How to Paint; Lessons from Memories: Mops

*for the initial INTRO on this blog series click here*

Mops and Cross Disciplinary Learning

I'am a big fan of cross disciplinary learning.  It is a belief that other subjects or tasks have knowledge within them that benefits others.  It is highly interpretive, and so speculative but if you think about it, it is something our ancestors of done with nature since the dawn of time.  We have often drawn our religions, traditions and lessons from the outside world (like nature) in to other seemingly separate areas of life.  The true hows and whys were not always apparent but being sensitive to the world certainly brings about viable teachings.

So why bore you with this?  What does it have to do with art?  Well, it is because art like many facets of our lives benefits from learning done outside the class room.  To illustrate this lets look at the monotonous nature of labour jobs!  I imagine most of us have shared one of these experiences in one form or another at least once.

The first lesson that comes to mind is that from; Mister Mop.

Photo by kirstyokeeffe/iStock / Getty Images

Photo by kirstyokeeffe/iStock / Getty Images

At the time of this story I had already been painting for a while and felt I had at least a bit of chops at festivals and doing realistic scenery but was feeling pretty stagnant.  I had also tried a couple jobs by then because I was searching for something I could balance with a part time art practice.  Most of those jobs involved some kind of monotonous labour that not many wanted to do.  One day, at a certain movie theatre job I was moping a garbage collection area.  Im not new to mopping but some of the filth wasn't coming off because it was caked on pretty hard and I was really hoping not to have to pick it off manually. Luckily, a kindly, older gentleman offered to show me an easier way.

Now this may seem silly to talk about a mop this way but it is like the difference you see when some who truly understands a tool uses one compared to a first timer.  It was pretty masterful.  He used his whole body when he used the mop.  Stretched out like a curler at some points.  Pushing the top part, where the fibres connect with the stem into the floor to literally scrub the harder bits out.  Among other techniques he used it really taught me how to do moping better.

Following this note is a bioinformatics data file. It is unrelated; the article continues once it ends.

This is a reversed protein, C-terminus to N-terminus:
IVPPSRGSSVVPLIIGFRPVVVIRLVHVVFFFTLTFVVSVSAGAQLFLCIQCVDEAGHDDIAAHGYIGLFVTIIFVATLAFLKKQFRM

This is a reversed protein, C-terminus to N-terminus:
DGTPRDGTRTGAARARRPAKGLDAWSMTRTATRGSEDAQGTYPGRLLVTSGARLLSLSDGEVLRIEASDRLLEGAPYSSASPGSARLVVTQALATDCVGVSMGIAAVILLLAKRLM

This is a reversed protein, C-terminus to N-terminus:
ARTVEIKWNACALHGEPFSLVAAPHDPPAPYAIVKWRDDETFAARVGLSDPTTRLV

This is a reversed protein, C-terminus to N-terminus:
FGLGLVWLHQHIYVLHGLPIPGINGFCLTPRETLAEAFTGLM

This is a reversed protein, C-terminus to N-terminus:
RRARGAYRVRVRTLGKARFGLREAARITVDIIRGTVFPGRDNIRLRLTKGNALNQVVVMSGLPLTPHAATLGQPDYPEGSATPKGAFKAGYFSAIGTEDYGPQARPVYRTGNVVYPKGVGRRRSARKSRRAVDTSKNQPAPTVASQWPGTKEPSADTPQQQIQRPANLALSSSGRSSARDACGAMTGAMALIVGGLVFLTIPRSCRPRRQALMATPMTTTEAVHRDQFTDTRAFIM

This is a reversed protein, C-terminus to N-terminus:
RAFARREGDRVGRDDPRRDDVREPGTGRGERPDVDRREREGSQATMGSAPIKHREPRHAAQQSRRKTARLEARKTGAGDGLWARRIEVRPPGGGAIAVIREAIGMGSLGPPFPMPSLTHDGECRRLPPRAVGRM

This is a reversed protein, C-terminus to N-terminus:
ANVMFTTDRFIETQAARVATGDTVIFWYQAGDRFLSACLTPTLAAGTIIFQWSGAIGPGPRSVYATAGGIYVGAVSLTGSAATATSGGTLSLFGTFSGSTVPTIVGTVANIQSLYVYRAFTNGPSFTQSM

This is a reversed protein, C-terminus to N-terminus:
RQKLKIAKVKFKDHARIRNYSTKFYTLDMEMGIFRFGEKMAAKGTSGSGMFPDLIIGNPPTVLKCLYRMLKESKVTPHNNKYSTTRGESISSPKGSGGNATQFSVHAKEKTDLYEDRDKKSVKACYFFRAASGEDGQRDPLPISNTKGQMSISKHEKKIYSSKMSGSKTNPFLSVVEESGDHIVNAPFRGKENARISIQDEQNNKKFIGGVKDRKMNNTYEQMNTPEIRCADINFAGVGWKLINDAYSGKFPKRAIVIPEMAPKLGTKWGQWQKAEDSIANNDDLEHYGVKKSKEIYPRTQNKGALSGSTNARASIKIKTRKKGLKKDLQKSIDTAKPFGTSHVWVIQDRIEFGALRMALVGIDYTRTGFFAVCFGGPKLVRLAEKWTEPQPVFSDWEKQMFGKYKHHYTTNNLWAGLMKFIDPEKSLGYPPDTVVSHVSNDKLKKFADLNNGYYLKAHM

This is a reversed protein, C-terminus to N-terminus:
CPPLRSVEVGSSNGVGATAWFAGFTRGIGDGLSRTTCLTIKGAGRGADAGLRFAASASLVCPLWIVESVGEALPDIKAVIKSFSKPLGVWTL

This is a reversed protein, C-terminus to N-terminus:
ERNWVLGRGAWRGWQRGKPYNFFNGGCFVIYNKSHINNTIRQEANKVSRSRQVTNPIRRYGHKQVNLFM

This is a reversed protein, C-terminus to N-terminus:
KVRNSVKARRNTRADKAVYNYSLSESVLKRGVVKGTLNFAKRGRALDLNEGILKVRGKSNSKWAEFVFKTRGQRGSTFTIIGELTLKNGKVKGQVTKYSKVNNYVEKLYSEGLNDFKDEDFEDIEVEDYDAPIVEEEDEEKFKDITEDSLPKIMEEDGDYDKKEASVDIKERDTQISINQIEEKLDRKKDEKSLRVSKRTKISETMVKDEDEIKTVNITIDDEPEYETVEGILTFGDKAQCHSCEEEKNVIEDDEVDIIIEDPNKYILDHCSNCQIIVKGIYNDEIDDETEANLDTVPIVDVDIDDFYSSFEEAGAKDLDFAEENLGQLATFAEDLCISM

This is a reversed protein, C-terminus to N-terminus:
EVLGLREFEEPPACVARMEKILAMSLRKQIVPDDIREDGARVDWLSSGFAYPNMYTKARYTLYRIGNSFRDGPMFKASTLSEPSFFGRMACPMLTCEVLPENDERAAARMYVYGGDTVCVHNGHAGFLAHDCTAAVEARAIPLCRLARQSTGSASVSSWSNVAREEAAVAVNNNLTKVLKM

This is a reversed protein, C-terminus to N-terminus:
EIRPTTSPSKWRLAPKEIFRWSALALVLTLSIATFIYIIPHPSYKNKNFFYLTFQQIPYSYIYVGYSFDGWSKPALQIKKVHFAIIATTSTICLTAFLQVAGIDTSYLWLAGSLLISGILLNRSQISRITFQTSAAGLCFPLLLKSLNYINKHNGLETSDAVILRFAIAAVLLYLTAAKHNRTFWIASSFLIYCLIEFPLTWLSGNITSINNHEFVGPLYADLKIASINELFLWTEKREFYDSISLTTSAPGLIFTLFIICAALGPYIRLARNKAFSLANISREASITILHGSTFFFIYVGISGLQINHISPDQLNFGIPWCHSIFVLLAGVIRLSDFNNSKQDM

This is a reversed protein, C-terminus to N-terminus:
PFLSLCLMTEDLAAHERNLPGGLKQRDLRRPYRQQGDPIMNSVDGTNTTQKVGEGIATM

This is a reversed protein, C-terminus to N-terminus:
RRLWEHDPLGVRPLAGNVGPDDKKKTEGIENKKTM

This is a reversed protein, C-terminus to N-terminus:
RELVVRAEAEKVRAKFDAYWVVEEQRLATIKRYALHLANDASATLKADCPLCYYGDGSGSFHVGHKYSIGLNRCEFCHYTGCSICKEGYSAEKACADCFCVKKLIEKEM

Maybe this is obvious to you, or you grew up seeing it properly used like that already but what I suddenly realized was that the mop was just a big brush.  And as with any tool the quality of its utilization depends on your engagement with it.  Your entire body is using it, not just your hands and is as important as the tool itself.  Brushes do more than drag across a surface like I was doing with that mop beforehand.  Every part of a brush, palate knife or made up new tool has a variety of edges, parts, angles and sides to be utilized in new ways.   

I doubt that gentleman could know that introspective lesson he offered me as well that day and I was certainly too embarrassed to relay such gratitude from my head. This lesson has done great things for my practice since then since I am more aware of my own body when I paint.  The additional types of strokes and tools I might employ have added depth with their variety. Even if none of that were true ones confidence can go up as you enjoy exploring other ways to use the brush in your hand.


  Mopping is just another brush and benefits form the same concepts as painting.  This was one lesson I could muster as a story and was very helpful to my art practice.  But the underlying advice to you and your painting is that lessons and inspiration to paint and see better are in everything.  This is also a two way street and these concepts, for instance, give me more versatility with tools than I would of had with out them.  

Rolf Dobelli wrote a book called "The art of thinking Clearly" where he brings up decision biases through stock market examples and psychology papers.  If you can get past the onerous tittle he does a good job of not sounding like he isn't guilty of these errors or that his book somehow knows what clear thought is.  They are simply nifty mental tools and one he describes is the error of  "Domain Dependence".  It is the need for something to be explained in you own world view or profession, be it a economist, artists, or tradesman, and it is part of what makes us blind to applying our battle worn academic knowledge to our complex personal lives or vice versa.  It is why we might be puzzled when an award winning economic theorist is struggling with debt. Or a child psychologist that has issues with their kid.  Ergo we are too often blind to ourselves.

Ultimately, the solution Dobelli states is the idea that "knowledge is transferable" and I have to agree.  Now, don't panic at the thought of there are hundreds of connections or learning opportunities in even the most mundane things we do.  It can be overwhelming so be patient and wait for opportunities to notice.  These opportunities are present while you are painting and while you are not because we can learn from the mistakes of either and benefit from them mutually. When you can, because some days you won't be, keeping senses and thoughts open to new interpretations  means you might gain knowledge that could help in any sphere of life.

And so the same goes for the ideas and techniques you know right now.  Where else can it be applied?